Villains Month has been hit or miss for me. From every five throwaway Bane stories, there’s one Cheetah story that satisfies as a self-contained story. Some of these are clearly written more as prequels to Forever Evil, others just seem half baked because they were rushed into production. I did notice however, that Parasite’s creator, Aaron Kuder, wrote and drew the book. That usually spells a much more thorough self-contained story with a clear vision. With only one creator with their hands in the honeypot, maybe creative genius can work, and if so, is it good?
Superman #23.4: Featuring Parasite (DC Comics)
The issue opens with Parasite standing on the edge of a building, seemingly to commit suicide, as his hunger is so painful he’d rather be dead. This sets up the place he’s at mentally as he narrates how he came to become the monster we know and love. The story then recounts how he was turned, who he was before he became a super villain and his first interaction with Superman. If that list doesn’t get you pumped, then you haven’t been reading Villains Month. I say that because this story contains many things most of them fail to contain, especially the hero whose name adorns the cover. Supes makes an appearance, and that’s saying a lot when most of these books barely feature their respective hero.
Cool effect with the dashed lines.
Kuder frames Parasite as a victim in many ways, particularly because he was an average, hard working bicycle courier before any of the Parasite stuff took hold. The fact that Kuder makes this courier job look interesting and fun says a lot, largely thanks to his art punching things up and making it look that way. He also imbues humor wherever he can, which might dumb down the tragic story that unfolds here, but helps keep things fresh and fun.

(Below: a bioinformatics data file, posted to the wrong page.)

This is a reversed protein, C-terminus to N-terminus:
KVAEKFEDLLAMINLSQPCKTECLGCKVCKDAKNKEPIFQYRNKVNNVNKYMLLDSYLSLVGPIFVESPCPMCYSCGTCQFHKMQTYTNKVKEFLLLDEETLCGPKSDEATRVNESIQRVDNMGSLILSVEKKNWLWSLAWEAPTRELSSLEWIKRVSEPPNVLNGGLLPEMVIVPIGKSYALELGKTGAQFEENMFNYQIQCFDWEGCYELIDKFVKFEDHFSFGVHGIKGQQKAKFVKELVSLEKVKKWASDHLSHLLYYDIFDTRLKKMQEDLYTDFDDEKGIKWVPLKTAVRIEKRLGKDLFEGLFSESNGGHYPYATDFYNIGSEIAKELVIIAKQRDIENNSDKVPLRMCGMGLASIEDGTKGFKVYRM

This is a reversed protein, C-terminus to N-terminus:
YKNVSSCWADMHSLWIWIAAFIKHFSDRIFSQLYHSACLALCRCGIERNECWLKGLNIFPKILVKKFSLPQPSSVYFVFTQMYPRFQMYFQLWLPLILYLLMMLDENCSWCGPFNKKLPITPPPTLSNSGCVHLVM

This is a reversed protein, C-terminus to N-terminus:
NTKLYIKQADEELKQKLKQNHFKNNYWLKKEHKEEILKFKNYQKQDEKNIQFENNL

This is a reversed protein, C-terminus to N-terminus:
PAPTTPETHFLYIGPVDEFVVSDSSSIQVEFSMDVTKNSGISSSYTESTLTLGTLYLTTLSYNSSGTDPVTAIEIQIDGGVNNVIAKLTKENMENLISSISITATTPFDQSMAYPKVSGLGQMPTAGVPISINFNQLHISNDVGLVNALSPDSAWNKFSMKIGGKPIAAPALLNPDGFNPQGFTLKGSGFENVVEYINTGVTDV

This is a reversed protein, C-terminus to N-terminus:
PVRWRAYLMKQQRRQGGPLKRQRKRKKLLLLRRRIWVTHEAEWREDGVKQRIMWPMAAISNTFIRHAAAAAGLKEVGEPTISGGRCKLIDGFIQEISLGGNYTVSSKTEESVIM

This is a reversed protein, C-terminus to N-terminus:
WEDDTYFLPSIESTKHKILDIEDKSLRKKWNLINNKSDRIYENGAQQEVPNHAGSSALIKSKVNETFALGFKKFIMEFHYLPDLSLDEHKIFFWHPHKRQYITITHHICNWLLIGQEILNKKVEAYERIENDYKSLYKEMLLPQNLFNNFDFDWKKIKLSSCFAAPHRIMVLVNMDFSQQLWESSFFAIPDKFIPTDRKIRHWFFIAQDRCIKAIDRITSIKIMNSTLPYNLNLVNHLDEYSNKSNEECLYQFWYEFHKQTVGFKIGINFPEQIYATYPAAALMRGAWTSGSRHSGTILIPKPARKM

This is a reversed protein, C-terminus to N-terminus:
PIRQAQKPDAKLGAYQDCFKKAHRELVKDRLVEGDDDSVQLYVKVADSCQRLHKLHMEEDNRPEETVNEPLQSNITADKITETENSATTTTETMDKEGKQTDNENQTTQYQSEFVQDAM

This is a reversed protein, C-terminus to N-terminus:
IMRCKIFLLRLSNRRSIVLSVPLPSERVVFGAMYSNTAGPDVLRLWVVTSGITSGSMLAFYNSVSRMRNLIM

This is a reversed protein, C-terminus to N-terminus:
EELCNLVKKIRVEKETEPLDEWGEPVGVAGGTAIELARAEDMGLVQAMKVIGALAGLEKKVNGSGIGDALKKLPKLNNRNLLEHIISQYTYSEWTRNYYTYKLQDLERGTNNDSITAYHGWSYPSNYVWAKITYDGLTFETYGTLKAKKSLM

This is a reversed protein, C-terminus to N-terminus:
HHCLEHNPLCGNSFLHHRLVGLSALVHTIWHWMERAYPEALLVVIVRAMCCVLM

Very disgusting, and also slightly similar looking to the white monster in X-Files.
The narration keeps things flowing nicely too. Basically the pace is perfect, cutting between events in Parasite’s life, revealing interesting details of his creation, and touching on how he’s basically an addict for energy. By story’s end you’ll wish the guy got help more than punishment. It’s pretty clear Kudor went hog wild with the layouts too, as they’re always progressing the story, looking interesting and are at times straight up compelling. There’s one page in particular where as Parasite is falling to his death, he recounts snapshot, single-panel events that lead him from average monster to villainous creton. It’s an exciting bit of comic book artistry, partly because it’s reminiscent of a roll of film, but also because it’s an efficient way to recount events.
Delicious, I wonder if Superman gets that a lot.
- Looks fantastic
- Good balance of story and action with a well rounded story by issue’s end
- Due to page length is sadly shorter than it should be
Is It Good?
Fantastic stuff here. I’d say anyone even partially interested in Parasite should give this one a look. The story is fun, interesting, contains a battle with Superman and makes the character relatable. If we were in his position wouldn’t we do the same? I think yes, but you better read this here comic to see if you agree!